In 2006, Ella was living with her husband of 3 years and their small baby was just 3 months old. Constant diarrhoea after the birth meant Ella started becoming weaker and weaker. Eventually Ella moved to her mother’s house because she couldn’t care for herself or her baby. Visits to a local clinic and pills to relieve the diarrhoea did not help. Ella went to doctor after doctor. After 5 visits to special doctors, there was still no relief from the diarrhoea. Finally, Ella’s younger sister suggested she should go to the clinic to test for HIV.
After the test at KwaMhlanga Hospital revealed that Ella was positive for HIV, she was asked to return in 3 weeks so that her CD4 count could be checked. CD4 cells are a type of white blood cells that fight infection; the CD4 count measures the number of cells found in the sample of blood drawn and is used to measure the strength of the immune system. The average healthy person has a CD4 count of 700-1200.
By this time Ella was so weak she was unable to even walk. Ella’s sister carried her to the clinic where they discovered that her CD4 count was only 12. Because Ella’s CD4 count was so low, she could not take Anti-Retroviral (ARV) medication. Instead, the nurses at the clinic gave Ella boosters with vitamins for two months to help get her health and strength up. When Ella at last started ARVs she suffered from side effects and became ill once again with diarrhoea and vomiting. The pills weren’t even digested as Ella couldn’t keep any food in her body.
Ella’s sister came to Nakekela to find out if there was a bed available, and after hearing her story, Sr. Emma visited Ella to find out what the problem was; within a week Ella was admitted to Nakekela. To combat the diarrhoea and vomiting she was given her ARV tablets crushed in porridge, which helped to coat the stomach and assisted in reducing the side effects of the drugs. Slowly, Ella was able to eat again and start treatment.
Upon admission Ella could not walk or talk. She was too weak to do anything but lie in a bed. Even sitting in a wheelchair required so much effort that Ella had to miss out on the weekly Bible studies and craft sessions. The Nakekela team made sure that she was not excluded: care givers kept coming in to check on her and take her vitals and even the kitchen staff detoured to visit and chat to her. Ella remembers that Babette came in every morning before she went to her office to see how she was doing.
Ella believes that the love and care she was shown contributed to her recovery. During this time Dr. Sonja wrote a letter to the local clinic asking that they test Ella’s small child for HIV. Ella’s mother brought the baby to the clinic and tested, and the staff all praised God that the baby was not positive for HIV.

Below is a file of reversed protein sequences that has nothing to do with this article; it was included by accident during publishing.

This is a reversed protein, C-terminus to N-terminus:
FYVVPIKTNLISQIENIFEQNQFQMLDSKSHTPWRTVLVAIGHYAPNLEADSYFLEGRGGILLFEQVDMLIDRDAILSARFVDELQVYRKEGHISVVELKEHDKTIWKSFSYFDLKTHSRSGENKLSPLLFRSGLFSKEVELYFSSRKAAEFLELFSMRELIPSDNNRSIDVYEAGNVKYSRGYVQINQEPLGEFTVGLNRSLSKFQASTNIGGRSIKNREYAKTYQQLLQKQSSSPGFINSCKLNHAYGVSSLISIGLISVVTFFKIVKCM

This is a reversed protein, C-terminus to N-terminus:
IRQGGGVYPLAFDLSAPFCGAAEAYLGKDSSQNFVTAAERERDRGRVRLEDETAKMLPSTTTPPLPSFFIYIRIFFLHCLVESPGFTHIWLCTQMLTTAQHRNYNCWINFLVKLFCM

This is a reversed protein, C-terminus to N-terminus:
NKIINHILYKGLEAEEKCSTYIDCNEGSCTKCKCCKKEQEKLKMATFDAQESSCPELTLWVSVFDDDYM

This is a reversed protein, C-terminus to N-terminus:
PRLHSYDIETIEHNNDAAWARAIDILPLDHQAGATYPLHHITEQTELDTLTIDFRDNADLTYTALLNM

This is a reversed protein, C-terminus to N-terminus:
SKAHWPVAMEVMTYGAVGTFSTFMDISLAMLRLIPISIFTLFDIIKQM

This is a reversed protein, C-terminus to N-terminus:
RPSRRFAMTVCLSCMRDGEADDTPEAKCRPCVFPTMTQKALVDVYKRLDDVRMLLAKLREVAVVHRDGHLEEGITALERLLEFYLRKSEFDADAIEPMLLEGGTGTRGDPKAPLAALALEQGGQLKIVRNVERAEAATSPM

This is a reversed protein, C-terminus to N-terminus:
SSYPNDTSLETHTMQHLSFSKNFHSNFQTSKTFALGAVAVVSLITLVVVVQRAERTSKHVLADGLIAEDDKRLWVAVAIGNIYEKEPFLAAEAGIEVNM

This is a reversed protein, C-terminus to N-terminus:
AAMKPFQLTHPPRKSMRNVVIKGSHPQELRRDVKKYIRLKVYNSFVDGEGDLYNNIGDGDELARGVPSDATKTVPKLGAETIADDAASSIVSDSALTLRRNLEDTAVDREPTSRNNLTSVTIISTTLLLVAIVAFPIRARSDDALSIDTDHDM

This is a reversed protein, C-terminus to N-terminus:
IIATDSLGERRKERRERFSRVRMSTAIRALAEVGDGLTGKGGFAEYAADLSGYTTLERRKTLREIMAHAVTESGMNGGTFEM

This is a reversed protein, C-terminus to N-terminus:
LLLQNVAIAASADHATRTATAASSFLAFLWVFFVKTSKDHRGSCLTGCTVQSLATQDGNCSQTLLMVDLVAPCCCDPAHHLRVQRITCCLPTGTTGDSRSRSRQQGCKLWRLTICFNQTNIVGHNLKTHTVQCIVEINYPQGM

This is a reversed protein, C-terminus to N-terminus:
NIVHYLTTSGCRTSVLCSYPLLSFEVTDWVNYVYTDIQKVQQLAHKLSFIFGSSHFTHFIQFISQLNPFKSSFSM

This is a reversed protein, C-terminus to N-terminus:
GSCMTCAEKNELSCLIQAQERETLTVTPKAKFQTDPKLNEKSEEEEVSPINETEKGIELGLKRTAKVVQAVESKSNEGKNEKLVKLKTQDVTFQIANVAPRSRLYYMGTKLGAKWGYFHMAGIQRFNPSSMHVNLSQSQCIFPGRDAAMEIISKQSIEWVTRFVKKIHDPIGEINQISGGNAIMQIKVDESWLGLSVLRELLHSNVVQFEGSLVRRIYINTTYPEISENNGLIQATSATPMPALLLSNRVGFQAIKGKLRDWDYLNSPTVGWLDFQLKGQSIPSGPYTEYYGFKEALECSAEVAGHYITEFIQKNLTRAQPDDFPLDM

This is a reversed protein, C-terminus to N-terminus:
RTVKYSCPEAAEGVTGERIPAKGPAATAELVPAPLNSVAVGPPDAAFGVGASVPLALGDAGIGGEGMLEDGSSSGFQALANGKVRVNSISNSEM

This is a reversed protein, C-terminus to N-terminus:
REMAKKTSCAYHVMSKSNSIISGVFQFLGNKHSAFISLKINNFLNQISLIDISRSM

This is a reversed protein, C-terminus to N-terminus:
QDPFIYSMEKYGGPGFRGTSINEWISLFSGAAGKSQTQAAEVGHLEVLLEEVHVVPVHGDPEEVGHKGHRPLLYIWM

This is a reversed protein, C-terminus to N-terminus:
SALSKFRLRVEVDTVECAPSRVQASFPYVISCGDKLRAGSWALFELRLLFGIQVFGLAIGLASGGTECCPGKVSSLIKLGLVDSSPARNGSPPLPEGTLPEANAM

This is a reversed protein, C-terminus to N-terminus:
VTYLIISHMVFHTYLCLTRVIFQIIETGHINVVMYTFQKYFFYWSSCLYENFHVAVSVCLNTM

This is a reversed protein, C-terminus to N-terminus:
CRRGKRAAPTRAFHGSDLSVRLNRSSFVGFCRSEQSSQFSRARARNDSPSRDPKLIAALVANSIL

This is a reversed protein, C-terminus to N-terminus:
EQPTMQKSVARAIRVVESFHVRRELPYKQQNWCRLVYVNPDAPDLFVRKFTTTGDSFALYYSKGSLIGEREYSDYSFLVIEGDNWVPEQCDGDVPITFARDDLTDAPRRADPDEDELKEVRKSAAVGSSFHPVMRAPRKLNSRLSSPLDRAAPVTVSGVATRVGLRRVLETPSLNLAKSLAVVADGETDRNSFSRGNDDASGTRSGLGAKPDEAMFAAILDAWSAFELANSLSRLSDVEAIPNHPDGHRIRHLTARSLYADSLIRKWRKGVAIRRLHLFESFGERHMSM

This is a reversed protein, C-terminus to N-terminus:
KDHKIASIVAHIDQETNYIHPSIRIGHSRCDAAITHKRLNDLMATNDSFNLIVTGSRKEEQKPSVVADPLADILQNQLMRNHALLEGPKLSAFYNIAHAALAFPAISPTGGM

Once Ella started to feel better she requested that she be allowed to start caring for herself. Overcoming challenges like walking to the toilet and bathing herself gave Ella purpose; she knew that if she could do these simple things she would be able to go home and be strong again.
On the day Ella was discharged, she was determined to walk home instead of getting a lift in a vehicle. Babette walked home with her. When Ella arrived home, her family were overjoyed to see her. They could not believe that she was healthy again and phoned neighbours and other family members to come and see.
Every Thursday, Ella received a vegetable package to help with food and make sure she was receiving the nutrition she needed while taking her medication. Home Based Care workers also came to visit her at home and to make sure everything was going well and that she was eating and taking her medication properly.
When Ella had recovered her full strength, she began visit Nakekela and find out if she could get a job there. She wanted to help other people that were faced with the same situation.
In 2012, Ella was hired as a Home Based Care worker. Today Ella’s eagerness and zeal to help sick people urges others on to fight the battle against HIV/AIDS. She frequently phones in about new critically ill people to see if there are open beds at Nakekela. Ella loves to educate the community about HIV and how to prevent it, and to give hope to those who suffer from the devastating effects. Despite rejection from her husband, Ella is still an optimistic person passing on her enthusiasm to others and encouraging us to press on in our work.
Ella’s CD4 count has increased to 850 through her conscientious determination to take her treatment correctly and to eat a healthy diet and live a healthy lifestyle. She is very proud of her 6-year old child has started Grade 1 this year.